Governments can be reluctant to adopt policies to prevent cancer, even when there is clear evidence for action. Reasons for this include lobbying by industries proﬁting from products such as tobacco, alcohol, junk food, and the absence of an active constituency for prevention.
Evidence alone is rarely enough to move politicians to action, particularly if there are strong proﬁt-driven industry interests. But this can be countered using a resource that already exists in our communities – people power. We need to convert latent support into community action, to show politicians that there is public interest in prevention.
The three activism opportunities are:
1) Where there is industry opposition to proposed prevention measures
In April 2008, the New South Wales (NSW) Government proposed putting tobacco out of sight in retail outlets, consistent with evidence about the impact of displays on smoking behaviour. Predictably, the tobacco industry objected, and urged retailers to do the same. Our challenge was to show the government that the community supported the measure.
Surveys found that around 90 per cent of the community agreed that cigarettes should be stored out of sight of children.1 Our focus was on encouraging the community to actively express their support for the move. During the campaign:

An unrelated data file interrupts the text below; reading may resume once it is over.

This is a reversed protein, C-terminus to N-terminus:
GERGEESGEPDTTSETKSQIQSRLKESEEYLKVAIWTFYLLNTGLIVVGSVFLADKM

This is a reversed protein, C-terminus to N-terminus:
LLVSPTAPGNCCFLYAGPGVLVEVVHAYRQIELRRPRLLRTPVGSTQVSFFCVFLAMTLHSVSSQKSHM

- Over 6,500 community members made submissions supporting the proposal to put tobacco out of sight in shops. This accounted for around 50 per cent of the submissions received by government.
- We know of at least 150 people who phoned their MP asking them to support the proposal.
- Three community members addressed the Parliamentary Forum on the matter. One young person spoke about having friends who smoked and were trying to give up. Two mothers of young children shared their hopes and fears for the future health of their children. One of these mothers presented letters from children in her son’s class.
- Every Cabinet Minister was contacted by at least one constituent, asking them to prioritise children’s health over the interests of big tobacco.